Fighting cancer, former Sen. Norm Coleman to have part of lungs removed

He'll undergo a procedure on July 15.
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Minnesota's former Sen. Norm Coleman has been dealt a blow in his recovery from cancer, after finding out he needs to have a quarter of his lungs removed.

In an emotional Facebook post on Tuesday, Coleman wrote how the cancerous lymph node in his lung that led to his diagnosis of metastatic stage 4 cancer had disappeared after three months of chemotherapy.

He then underwent five weeks of radiotherapy to kill any vestige of cancer, and Coleman said: "My hope was that we had put a knife through the heart of the beast."

Unfortunately, Coleman says that a follow-up PET scan revealed, "to my horror," an ominous spot on his lungs, which after a further few weeks of monitoring had grown.

"Unfortunately, there is now within my lungs cancer which has decided to make itself immune from the treatment I undertook several months ago when doctors focused radiation in an attempt to kill the beast," he wrote.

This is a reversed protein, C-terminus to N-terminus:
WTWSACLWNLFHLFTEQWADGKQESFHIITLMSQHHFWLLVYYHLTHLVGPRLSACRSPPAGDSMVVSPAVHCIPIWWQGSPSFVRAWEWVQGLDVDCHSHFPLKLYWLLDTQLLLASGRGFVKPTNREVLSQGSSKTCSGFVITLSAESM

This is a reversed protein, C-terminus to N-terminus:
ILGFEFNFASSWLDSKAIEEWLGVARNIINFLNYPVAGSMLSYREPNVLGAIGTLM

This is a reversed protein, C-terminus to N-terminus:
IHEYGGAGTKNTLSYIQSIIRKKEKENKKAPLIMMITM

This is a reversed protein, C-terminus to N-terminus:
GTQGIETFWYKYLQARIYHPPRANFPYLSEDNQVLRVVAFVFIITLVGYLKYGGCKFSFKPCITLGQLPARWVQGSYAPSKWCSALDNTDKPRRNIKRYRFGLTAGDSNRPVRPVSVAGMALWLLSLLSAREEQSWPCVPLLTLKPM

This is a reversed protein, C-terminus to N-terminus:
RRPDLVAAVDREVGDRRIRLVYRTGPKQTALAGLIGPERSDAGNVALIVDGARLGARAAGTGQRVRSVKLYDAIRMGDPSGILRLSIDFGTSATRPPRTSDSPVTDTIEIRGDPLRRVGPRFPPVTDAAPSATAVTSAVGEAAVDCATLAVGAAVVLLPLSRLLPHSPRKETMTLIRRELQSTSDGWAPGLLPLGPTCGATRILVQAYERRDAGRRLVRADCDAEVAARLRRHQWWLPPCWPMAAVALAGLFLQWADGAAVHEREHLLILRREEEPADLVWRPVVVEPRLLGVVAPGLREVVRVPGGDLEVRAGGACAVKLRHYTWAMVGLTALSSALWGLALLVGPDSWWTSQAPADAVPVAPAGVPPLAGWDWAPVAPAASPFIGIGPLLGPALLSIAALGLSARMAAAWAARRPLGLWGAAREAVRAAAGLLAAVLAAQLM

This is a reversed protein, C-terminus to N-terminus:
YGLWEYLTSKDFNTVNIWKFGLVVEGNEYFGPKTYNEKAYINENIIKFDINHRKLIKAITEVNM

"I can say that they punched the Hell out of it but there’s nothing faint of heart about this beast that is my cancer. It is stout, determined and tough."

He reveals that he will have to have a quarter of his lungs removed in a surgery on July 15, which he says will result in the loss of 15-20 percent of his lung capacity.

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"I feel great. I remain active and working hard. In the months since my diagnosis I have travelled to the far corners of the globe and back for work – and I have gone to my cabin and caught fish – and spent wonderful time with friends and family," Coleman writes, before referencing the recent incident in which he was thrown into the water after his boat was hit by another on Lake Ada recently.

"I’m hoping the Good Lord didn’t consider that a withdrawal on my good karma account," he said, before adding: "Cancer sucks."

Here's his full post.

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